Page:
Athletes have long served as some of the most important activists. They are respected by their fans based on their performance, their work ethic, and their way of life. In turn, they have earned a platform to discuss and to highlight issues they deem important. Thus, athletes have become essential diplomats and advocates for real change.
Historically, we have seen sports serving as the platform for discussions surrounding race, gender, and sexuality. Athletics also provides the arena for athletes to talk and to demonstrate how they can be representatives of their nation - regardless of their leader or the rhetoric the party in office, stands behind.
Heading into the Winter Olympics, Lindsey Vonn, Colorado bred, ski-racer, spoke up about how she intends to represent the good in the nation. As noted in The Guardian, Vonn was quoted saying, “I hope to represent the people of the United States, not the President.” She thinks that there are currently not people in the U.S. political system that are accurately representing the United States. Thus, Vonn finds it her duty to showcase the United States in a positive light and to represent a large majority of America that does not support the narrative of the current administration.
Generally speaking, the Summer Olympics are the time when most protests take place. However, due to Trump's time in office, it is very likely that this year will see a higher rate of protests - from gay athletes to those speaking out about religion as well as those who will stand up against the inevitable comments and tweets made by President Trump. For instance, Gus Kenworthy, British-born, but born and raised in Telluride, Colorado, is a freestyle skier who is largely known as the only openly gay competitor going into the 2018 Olympics. In his recent interview with The Times, Kenworthy told them he has no interest in feigning support for the President. Further, he notes that 30 years ago he could not have come out and have been able to be successful in his sport. He sees his position in society as being a catalyst of change —using his status as an athlete to promote acceptance and equality.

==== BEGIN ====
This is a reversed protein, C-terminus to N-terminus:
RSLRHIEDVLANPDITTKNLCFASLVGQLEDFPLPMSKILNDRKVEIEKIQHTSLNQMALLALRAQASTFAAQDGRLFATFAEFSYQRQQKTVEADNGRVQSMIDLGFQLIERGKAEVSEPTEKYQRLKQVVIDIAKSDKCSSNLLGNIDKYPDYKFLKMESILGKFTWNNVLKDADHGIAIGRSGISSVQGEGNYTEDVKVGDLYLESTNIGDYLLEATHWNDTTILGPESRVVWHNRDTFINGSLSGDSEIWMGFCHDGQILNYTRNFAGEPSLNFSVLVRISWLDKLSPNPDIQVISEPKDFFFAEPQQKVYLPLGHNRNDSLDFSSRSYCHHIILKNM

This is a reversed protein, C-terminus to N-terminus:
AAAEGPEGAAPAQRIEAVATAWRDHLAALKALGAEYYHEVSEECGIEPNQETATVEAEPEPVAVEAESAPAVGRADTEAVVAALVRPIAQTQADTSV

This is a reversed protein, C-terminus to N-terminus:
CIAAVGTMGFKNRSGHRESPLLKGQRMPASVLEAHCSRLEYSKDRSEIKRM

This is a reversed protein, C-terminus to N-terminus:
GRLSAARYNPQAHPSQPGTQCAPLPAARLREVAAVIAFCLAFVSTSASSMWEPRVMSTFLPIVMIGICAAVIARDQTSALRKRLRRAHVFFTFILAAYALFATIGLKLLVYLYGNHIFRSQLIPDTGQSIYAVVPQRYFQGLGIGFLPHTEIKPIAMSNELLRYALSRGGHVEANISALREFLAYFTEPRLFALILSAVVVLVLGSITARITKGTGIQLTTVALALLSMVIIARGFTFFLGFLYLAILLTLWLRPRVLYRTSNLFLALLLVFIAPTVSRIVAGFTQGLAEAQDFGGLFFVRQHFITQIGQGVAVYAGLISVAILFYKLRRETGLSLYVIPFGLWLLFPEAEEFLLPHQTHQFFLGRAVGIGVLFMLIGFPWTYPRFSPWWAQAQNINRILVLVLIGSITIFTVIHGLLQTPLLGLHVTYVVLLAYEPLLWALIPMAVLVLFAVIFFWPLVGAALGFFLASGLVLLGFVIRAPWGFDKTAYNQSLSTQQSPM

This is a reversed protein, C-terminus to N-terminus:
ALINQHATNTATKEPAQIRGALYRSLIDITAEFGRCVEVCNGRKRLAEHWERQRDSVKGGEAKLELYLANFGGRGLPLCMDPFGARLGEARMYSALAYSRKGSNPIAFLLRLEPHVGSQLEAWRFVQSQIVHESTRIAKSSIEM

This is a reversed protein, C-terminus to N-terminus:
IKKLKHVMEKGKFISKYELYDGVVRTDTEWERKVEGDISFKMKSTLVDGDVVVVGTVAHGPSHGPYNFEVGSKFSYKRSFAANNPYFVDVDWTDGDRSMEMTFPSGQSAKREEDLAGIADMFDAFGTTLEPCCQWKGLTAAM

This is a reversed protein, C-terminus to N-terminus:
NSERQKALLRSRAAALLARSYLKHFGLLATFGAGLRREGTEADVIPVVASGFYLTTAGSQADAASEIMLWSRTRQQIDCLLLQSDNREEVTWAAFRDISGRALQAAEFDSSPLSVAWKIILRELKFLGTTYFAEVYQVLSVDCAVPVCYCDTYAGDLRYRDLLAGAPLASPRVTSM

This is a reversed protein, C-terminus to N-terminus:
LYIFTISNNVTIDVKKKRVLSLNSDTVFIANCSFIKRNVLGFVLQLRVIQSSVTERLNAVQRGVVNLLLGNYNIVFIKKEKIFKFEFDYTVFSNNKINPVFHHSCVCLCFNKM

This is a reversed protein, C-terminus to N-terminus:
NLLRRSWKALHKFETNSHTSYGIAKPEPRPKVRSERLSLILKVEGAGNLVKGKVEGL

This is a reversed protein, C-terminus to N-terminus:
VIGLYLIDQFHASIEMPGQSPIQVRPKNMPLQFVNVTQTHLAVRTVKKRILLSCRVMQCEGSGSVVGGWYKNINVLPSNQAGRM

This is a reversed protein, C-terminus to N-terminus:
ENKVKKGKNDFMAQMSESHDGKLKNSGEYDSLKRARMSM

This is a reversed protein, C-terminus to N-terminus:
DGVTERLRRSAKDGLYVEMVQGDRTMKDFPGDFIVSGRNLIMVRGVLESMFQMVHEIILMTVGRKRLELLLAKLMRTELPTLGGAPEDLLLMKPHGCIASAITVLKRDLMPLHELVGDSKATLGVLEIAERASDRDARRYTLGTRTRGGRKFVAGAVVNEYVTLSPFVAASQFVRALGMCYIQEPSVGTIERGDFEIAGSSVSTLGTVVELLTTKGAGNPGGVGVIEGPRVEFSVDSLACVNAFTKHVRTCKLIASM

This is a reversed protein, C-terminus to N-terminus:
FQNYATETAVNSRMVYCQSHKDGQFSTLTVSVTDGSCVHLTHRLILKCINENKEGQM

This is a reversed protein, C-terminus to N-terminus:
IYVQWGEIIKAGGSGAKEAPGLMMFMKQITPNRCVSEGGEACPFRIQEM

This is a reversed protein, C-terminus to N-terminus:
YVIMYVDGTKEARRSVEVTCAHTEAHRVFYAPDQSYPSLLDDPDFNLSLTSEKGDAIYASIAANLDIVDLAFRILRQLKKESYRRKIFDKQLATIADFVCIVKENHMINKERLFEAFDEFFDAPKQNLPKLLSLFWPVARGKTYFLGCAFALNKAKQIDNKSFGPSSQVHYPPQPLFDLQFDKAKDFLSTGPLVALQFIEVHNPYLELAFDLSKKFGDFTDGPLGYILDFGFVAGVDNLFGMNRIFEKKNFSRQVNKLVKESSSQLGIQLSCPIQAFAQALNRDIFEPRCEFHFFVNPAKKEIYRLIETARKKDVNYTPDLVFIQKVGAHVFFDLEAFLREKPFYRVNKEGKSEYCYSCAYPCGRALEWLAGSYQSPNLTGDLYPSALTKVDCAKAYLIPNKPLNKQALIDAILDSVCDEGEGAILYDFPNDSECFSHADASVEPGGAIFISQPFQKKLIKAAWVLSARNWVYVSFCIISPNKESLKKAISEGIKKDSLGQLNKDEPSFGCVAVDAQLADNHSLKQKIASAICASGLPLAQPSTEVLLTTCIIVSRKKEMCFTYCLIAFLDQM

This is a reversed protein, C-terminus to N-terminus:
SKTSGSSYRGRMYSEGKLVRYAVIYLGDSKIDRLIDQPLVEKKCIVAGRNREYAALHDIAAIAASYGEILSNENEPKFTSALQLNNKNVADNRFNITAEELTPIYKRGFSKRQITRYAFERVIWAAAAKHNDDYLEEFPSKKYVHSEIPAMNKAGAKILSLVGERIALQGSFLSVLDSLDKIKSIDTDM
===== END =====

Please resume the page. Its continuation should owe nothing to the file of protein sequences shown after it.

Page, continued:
Being an athlete demands respect. Athletes put in the hours, and in many aspects, their sport plays an integral part of their identity. Perhaps even more importantly, an athlete has earned the platform to speak up to what matters to them. In many cases, athletes have spoken up for humanity, for collective human rights. From Jackie Robinson to Jesse Owens, from Lindsey Vonn to Gus Kenworthy - athletes play a momentous role in creating change and in creating history.
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